Not only is Courtney stuck in another woman’s life, she is forced to pretend she actually is that woman; and despite knowing nothing about her, she manages to fool even the most astute observer. But not even her level of Austen mania has prepared Courtney for the chamber pots and filthy coaching inns of nineteenth century-England, let alone the realities of being a single woman who most fend off suffocating chaperones, condomless seducers, and marriages of convenience. This looking-glass Austen world is not without its charms, however. There are journeys to Bath and London, balls in the Assembly Rooms, and the enigmatic Mr Edgeworth, who may not be a familiar species of philanderer after all. But when Courtney’s borrowed brain serves up memories that are not her own, the ultimate identity crisis ensues. Will she ever get her real life back, and does she even want to?

The basic set up is close enough to the blurb: Courtney Stone falls asleep in twenty first century LA and wakes up in the body of Jane Mansfield in 1813 in England. Cultural shock ahoy! (more…)

Retail Therapy…

Saturday, July 26, 2008
Posted in: shoes are a girl's best friend

You know you want them…

Via Sydney Somers’ blog:

25.07.08 – Again, I first want to apologize for having to take a publisher grievance public. Unfortunately New Concepts Publishing isn’t leaving me much of a choice. They have released another unfinished partial of mine, One Dark Knight, as part of a round robin anthology I did not authorize. I want to be clear that there is no clause in my contracts that gives NCP the legal right to finish my work or have any other author infringe on my copyrighted material. Yes, NCP knows is aware there is no clause as the owner admitted to that in a previous e-mail to me.

I can’t pretend to understand why they went ahead with both releases knowing this, but I once again ask my readers not to buy this book. I had hoped to see this matter resolved through the formal complaint process with the RWA, but at this time it appears as if NCP plans to disregard the complaint sent on my behalf. Also, it seems I’m now on moderation on the NCP reader loop and am unable to post to let readers know about this new development.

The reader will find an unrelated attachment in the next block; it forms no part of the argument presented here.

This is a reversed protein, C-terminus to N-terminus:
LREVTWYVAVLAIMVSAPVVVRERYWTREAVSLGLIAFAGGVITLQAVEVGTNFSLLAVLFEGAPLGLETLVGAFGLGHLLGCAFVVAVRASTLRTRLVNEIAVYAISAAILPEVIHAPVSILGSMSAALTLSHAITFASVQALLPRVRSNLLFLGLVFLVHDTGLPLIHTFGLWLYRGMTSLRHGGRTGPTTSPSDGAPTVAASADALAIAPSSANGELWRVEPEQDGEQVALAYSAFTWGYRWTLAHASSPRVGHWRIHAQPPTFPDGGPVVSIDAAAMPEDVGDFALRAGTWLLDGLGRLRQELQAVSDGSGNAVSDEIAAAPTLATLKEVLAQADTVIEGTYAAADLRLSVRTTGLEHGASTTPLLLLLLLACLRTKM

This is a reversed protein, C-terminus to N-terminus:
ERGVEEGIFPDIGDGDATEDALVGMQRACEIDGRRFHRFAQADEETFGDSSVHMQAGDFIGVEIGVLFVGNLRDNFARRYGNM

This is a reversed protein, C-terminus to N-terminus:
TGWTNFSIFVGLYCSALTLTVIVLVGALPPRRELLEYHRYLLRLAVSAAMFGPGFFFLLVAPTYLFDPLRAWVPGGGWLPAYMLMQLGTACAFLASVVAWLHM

How these people are still in business, I’ll never know.

Thanks to you-know-who for the heads up

Hey it happens.

The ticking off was in response to one of my pet peeves about Jehovah’s Witnesses.

Here’s an excerpt from the e-mail:

At Genesis 9:3, 4, God made his view on blood’s sanctity clear when He said: “Flesh with its soul—its blood—you must not eat.” Later, this directive repeats at Acts 15: 28, 29: “Keep abstaining from…blood…If you carefully keep yourselves from these things, you will prosper. Good health to you!”

In accord with these commands, Jehovah’s Witnesses have a sincere desire for the best medical treatment. That includes transfusion alternatives offered by more than 100,000 doctors worldwide. These alternatives, unlike transfusion, don’t carry the risk of blood born pathogens, AIDS and HIV, Hepatitis C and B, or death that results from receiving incompatible blood.

Yeah, thanks for that love. I feel much more enlightened now.

By the way, is it me, or does 100,000 doctors who offer transfusion alternatives sound like a relatively low number?

I still hate organised religion like Amy Winehouse hates make-up remover.

Short stories round up—some available free online, some part of anthologies. (Alphabetical by title)

Nota bene: I very rarely read anthologies in one sitting, particularly because I often buy them for one author/story, and have no curiosity about the others. My choice of stories to review, therefore, has nothing whatsoever to say about the quality of the other stories. After all, I haven’t read them. (more…)

It impressed the hell out of me.

Can’t Be Arsed To Read…

Thursday, July 24, 2008
Posted in: random rambling

I haven’t read a new book in two weeks. The last book I read was a Heidi Betts Silhouette Desire. It was ok, but not amazing.